Halloween is one of the best U.S. holidays to celebrate abroad because there are endless ways to share the spooky culture! Fulbright ETAs (English Teaching Assistants) in Indonesia kicked off the holiday season with pumpkin and watermelon carving, Halloween parties, costumes and much, much more. We asked several ETAs how they celebrated the U.S. holiday with their schools and students.
Mei Lin Pratt — Manado, North Sulawesi
I spent my Halloween at my school, SMA Eben Haezar, doing fun Halloween quizzes with my students and handing out candy from a basket after classes ended to all of the teachers and students. During my classes, after I had finished the lesson, I had the students approach me at the front of the classroom where I sat directly in front of the whiteboard. I told the students to picture that my house was the whiteboard and that I was sitting on my front steps, waiting for trick-or-treaters. I had the students come up either individually or in small groups to “trick-or-treat,” where they would say the magic words and then be given candy. However, before they were allowed to dig in, I also asked them to tell me what (imaginary) costumes they were wearing to make them feel more a part of the actual holiday festivities. Many of them were Spiderman, witches, movie characters from Halloween films, dogs, princesses, etc. It was a wonderful day that allowed me to be transported back in time to when I was younger and would go trick-or-treating and make my own costumes.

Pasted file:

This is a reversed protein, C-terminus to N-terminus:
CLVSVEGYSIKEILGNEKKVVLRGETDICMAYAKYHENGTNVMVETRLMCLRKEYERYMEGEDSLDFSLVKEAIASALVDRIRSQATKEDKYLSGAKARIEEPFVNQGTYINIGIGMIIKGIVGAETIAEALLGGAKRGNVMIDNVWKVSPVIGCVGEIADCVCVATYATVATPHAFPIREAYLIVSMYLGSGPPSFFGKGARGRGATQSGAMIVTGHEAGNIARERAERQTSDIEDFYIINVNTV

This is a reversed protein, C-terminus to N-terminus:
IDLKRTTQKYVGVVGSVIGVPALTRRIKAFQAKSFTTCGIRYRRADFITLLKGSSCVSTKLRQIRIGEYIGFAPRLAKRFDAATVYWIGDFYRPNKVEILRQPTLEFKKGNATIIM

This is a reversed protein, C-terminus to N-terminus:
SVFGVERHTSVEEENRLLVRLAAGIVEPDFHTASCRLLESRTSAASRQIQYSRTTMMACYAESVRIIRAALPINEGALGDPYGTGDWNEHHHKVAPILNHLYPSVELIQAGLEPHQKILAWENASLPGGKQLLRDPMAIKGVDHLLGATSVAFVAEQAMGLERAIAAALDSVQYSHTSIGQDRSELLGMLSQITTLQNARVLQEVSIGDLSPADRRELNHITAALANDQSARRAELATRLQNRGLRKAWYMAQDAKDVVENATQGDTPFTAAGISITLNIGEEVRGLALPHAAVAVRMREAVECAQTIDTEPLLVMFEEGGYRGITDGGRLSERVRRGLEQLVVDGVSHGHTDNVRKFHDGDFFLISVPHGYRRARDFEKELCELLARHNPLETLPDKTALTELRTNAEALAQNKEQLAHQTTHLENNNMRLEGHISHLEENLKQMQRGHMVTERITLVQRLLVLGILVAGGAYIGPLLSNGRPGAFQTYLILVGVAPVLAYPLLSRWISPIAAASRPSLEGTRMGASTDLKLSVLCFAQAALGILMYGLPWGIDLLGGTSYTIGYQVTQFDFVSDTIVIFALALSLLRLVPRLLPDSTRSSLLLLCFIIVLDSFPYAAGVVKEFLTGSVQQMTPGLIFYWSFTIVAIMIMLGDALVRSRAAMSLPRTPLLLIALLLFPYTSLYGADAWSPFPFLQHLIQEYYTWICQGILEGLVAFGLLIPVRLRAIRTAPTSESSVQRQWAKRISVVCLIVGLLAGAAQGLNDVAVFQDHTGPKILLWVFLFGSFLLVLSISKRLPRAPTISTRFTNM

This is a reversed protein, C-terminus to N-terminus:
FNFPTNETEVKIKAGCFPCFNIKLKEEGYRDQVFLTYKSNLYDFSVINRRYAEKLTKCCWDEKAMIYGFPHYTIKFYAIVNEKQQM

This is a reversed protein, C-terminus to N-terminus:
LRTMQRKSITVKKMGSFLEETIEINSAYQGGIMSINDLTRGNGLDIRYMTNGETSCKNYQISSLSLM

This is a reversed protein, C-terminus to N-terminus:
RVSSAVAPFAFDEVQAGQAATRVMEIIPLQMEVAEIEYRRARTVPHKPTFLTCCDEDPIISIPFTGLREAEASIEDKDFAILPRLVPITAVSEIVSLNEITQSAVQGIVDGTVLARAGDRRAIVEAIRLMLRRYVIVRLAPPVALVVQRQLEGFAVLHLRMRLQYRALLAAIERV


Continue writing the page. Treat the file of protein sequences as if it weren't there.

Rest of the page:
Shelby Lawson — Kendari, Southeast Sulawesi